If ever there was a public official with a sense of the bizarre, it must be Robert Litt, general counsel for the Director of National Intelligence. In answering questions to the House Intelligence Committee at a hearing into the NSA’s lies about spying, Litt launched himself and the American surveillance state into the weird realm of the existential.
“We are trying to find out what happens before it happens.”
Read that a few times and see if it makes your head spin. Litt said this to the committee in defense of the dragnet collection program of all U.S. telephone communications revealed by Edward Snowden.
In his story Minority Report the brilliant sci-fi writer Philip K. Dick dealt with what the world would be like if citizens could be subjected to punishment for what they might be thinking about doing before they do it.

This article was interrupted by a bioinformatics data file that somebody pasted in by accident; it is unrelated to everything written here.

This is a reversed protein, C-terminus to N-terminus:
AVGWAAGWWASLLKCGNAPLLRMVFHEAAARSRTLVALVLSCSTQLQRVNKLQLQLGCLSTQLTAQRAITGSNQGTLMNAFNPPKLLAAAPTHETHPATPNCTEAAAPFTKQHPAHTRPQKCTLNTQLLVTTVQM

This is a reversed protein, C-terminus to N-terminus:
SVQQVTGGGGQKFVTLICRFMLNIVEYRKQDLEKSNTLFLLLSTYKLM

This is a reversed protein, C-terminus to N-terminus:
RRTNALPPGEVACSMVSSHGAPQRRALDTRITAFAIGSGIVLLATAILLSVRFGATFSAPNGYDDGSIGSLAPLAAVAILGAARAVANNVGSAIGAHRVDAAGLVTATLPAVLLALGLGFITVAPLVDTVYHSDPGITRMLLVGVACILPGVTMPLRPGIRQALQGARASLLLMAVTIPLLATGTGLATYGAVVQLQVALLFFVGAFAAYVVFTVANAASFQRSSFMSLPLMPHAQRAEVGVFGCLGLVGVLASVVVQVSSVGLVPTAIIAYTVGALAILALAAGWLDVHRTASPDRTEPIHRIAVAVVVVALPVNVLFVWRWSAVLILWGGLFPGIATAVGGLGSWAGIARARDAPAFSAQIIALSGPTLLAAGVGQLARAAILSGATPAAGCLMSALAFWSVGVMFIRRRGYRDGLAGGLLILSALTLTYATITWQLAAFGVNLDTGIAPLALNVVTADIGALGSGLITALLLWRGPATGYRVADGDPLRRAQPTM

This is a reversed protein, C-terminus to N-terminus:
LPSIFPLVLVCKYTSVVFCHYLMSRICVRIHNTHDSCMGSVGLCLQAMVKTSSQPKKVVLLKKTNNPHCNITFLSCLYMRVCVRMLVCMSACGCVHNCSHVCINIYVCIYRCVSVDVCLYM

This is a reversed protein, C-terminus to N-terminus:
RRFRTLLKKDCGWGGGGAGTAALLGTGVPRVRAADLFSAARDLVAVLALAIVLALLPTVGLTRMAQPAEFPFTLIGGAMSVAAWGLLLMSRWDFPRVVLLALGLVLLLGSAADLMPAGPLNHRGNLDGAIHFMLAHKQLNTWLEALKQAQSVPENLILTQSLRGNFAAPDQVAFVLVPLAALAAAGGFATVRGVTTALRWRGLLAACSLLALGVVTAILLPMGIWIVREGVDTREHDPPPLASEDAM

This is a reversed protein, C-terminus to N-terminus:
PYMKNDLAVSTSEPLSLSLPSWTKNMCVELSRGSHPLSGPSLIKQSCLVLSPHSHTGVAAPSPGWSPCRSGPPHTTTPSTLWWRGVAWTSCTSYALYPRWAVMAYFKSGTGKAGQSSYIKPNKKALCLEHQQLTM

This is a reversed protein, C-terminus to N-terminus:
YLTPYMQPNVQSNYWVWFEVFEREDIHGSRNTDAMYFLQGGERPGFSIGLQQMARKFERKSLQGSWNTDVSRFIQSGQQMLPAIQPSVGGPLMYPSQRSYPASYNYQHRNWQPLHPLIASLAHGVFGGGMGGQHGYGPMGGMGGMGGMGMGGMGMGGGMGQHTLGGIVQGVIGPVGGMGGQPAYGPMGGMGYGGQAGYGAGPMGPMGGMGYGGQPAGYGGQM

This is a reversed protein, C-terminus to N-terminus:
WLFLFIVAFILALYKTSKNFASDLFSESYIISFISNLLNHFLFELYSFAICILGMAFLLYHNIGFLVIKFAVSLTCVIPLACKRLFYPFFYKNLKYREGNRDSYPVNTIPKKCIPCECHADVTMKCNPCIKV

We may not yet have arrived at that world, but the NSA is pushing us toward the brink. Since our government has tossed out Habeas Corpus, dating back to the 12th Century and requiring that an accused person be brought before a judge to determine if there is sufficient evidence of a crime to justify detention—the way is already paved for punishing an accused for their thoughts.
Try not to think about it before it happens, just in case it happens. Before it happens.
Brother, you can’t go to jail
For what you’re thinking
Or for the woo look in your eye
—Standing on the Corner (Watching all the girls go by), The Four Lads